Classical music lovers have a reason to rejoice, as the main organiser Maharashtra Tourism Development Corporation (MTDC) is planning to resume the Banganga festival, which is supposed to be the ultimate destination for classical music lovers. Not only this, they also plan to revive the famous Lonar and Kalidas festivals that have been stopped for years.
“We have written to the tourism ministry to restart some festivals of State, which haven’t been organised since years, one of which is the renowned Banganga festival,” said Dilip Shinde, joint managing director, MTDC. The event, which started in 1992 as a two-day musical extravaganza, was one of the most anticipated festivals of the year. Held in January, the festival was organised at Malabar Hill by the MTDC and other private organisers. The festival owes its name to Banganga Tank, a sacred tank at Walkeshwar Temple.
In 2008, the start of the Banganga festival was delayed by two months due to restoration work of the Banganga Tank. But the delay put an end to this musical treat forever. Banganga festival never saw the light of day again. “We are planning to restart all festivals that have not been organised since a long time. We are awaiting the tourism departments’ reply. These festivals were our USP and for many reasons’ these festivals had to be stopped. Now, these festivals will help us woo many domestic and international tourists to the state,” said Shinde.
MTDC this year had celebrated the famous Elephanta festival. However, altering a 23-year tradition, MTDC decided to shift the venue to the Gateway of India from this year. Apart from Banganga the other festivals that MTDC is planning to start the Kalidas festival, and Lonar festival that was held at Aurangabad. “We hope to get permissions so that we can aggressively work on these projects,” he added.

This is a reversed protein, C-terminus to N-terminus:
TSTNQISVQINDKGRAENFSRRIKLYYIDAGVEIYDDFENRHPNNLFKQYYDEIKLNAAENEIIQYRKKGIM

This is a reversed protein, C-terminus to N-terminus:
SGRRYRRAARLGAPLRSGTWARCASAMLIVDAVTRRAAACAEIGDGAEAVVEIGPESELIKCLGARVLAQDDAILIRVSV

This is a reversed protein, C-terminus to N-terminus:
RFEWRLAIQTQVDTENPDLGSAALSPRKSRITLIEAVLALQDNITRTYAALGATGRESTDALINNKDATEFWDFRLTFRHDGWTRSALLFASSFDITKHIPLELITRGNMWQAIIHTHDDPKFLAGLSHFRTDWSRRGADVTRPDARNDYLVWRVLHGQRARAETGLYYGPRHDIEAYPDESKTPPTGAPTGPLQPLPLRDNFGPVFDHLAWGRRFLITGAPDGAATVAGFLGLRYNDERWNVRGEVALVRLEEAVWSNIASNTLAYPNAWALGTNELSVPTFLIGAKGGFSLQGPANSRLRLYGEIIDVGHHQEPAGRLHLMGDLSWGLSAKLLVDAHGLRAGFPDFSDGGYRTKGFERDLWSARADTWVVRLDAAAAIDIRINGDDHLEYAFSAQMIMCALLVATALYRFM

Did you know?
The Banganga music festival used to draw the cream of Mumbai to the holy tank every November before it was closed down in 2008. The Maharashtra Tourism Development Corporation (MTDC) had disassociated itself from the five main cultural shows which it used to organise in Maharashtra, namely Banganga, Elephanta, Ellora, Kalidas and Mumbai festivals. MTDC pulled out of the public-private partnership because it felt its goodwill was being exploited by the joint organisers and sponsors. Throwing them a tough challenge, MTDC had asked the sponsors or the owners of the venues to go ahead and organise the events on their own steam. However, the private parties declined the offer. MTDC used to invest a token amount of Rs 5 lakh towards each event.
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